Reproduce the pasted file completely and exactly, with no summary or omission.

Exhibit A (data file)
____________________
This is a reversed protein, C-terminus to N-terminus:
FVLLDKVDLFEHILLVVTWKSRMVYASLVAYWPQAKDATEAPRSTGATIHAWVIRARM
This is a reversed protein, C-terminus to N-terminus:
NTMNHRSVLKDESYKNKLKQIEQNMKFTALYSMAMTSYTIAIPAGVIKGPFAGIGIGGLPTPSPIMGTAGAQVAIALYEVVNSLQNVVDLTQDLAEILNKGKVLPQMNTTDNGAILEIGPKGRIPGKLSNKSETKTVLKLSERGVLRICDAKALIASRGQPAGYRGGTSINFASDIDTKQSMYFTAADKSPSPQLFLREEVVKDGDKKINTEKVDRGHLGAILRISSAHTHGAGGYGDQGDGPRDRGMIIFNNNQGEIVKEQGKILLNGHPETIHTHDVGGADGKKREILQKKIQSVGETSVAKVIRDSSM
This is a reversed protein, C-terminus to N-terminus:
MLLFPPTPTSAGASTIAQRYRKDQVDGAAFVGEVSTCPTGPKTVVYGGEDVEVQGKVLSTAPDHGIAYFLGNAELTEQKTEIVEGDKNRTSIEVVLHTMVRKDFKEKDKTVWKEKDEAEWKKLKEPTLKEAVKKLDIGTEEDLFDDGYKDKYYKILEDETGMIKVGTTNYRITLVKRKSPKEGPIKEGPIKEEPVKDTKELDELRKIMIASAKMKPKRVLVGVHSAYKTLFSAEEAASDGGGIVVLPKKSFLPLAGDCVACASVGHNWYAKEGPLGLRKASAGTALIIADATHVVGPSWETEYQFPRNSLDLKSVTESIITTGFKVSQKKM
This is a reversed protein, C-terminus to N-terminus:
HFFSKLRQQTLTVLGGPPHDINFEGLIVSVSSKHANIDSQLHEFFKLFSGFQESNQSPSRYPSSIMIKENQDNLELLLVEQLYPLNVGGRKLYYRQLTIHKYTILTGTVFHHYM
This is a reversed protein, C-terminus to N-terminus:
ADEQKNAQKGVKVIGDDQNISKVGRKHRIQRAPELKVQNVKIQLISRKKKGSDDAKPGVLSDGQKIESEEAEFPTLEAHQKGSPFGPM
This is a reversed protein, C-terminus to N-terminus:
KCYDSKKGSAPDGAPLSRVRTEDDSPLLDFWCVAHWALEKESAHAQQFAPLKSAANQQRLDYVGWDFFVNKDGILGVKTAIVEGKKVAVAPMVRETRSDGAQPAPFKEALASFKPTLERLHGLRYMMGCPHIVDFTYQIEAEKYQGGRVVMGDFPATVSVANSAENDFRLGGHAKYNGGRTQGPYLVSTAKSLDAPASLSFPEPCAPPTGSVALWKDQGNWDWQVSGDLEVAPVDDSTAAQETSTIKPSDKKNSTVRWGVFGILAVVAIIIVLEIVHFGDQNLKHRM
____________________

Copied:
This is a reversed protein, C-terminus to N-terminus:
FVLLDKVDLFEHILLVVTWKSRMVYASLVAYWPQAKDATEAPRSTGATIHAWVIRARM
This is a reversed protein, C-terminus to N-terminus:
NTMNHRSVLKDESYKNKLKQIEQNMKFTALYSMAMTSYTIAIPAGVIKGPFAGIGIGGLPTPSPIMGTAGAQVAIALYEVVNSLQNVVDLTQDLAEILNKGKVLPQMNTTDNGAILEIGPKGRIPGKLSNKSETKTVLKLSERGVLRICDAKALIASRGQPAGYRGGTSINFASDIDTKQSMYFTAADKSPSPQLFLREEVVKDGDKKINTEKVDRGHLGAILRISSAHTHGAGGYGDQGDGPRDRGMIIFNNNQGEIVKEQGKILLNGHPETIHTHDVGGADGKKREILQKKIQSVGETSVAKVIRDSSM
This is a reversed protein, C-terminus to N-terminus:
MLLFPPTPTSAGASTIAQRYRKDQVDGAAFVGEVSTCPTGPKTVVYGGEDVEVQGKVLSTAPDHGIAYFLGNAELTEQKTEIVEGDKNRTSIEVVLHTMVRKDFKEKDKTVWKEKDEAEWKKLKEPTLKEAVKKLDIGTEEDLFDDGYKDKYYKILEDETGMIKVGTTNYRITLVKRKSPKEGPIKEGPIKEEPVKDTKELDELRKIMIASAKMKPKRVLVGVHSAYKTLFSAEEAASDGGGIVVLPKKSFLPLAGDCVACASVGHNWYAKEGPLGLRKASAGTALIIADATHVVGPSWETEYQFPRNSLDLKSVTESIITTGFKVSQKKM
This is a reversed protein, C-terminus to N-terminus:
HFFSKLRQQTLTVLGGPPHDINFEGLIVSVSSKHANIDSQLHEFFKLFSGFQESNQSPSRYPSSIMIKENQDNLELLLVEQLYPLNVGGRKLYYRQLTIHKYTILTGTVFHHYM
This is a reversed protein, C-terminus to N-terminus:
ADEQKNAQKGVKVIGDDQNISKVGRKHRIQRAPELKVQNVKIQLISRKKKGSDDAKPGVLSDGQKIESEEAEFPTLEAHQKGSPFGPM
This is a reversed protein, C-terminus to N-terminus:
KCYDSKKGSAPDGAPLSRVRTEDDSPLLDFWCVAHWALEKESAHAQQFAPLKSAANQQRLDYVGWDFFVNKDGILGVKTAIVEGKKVAVAPMVRETRSDGAQPAPFKEALASFKPTLERLHGLRYMMGCPHIVDFTYQIEAEKYQGGRVVMGDFPATVSVANSAENDFRLGGHAKYNGGRTQGPYLVSTAKSLDAPASLSFPEPCAPPTGSVALWKDQGNWDWQVSGDLEVAPVDDSTAAQETSTIKPSDKKNSTVRWGVFGILAVVAIIIVLEIVHFGDQNLKHRM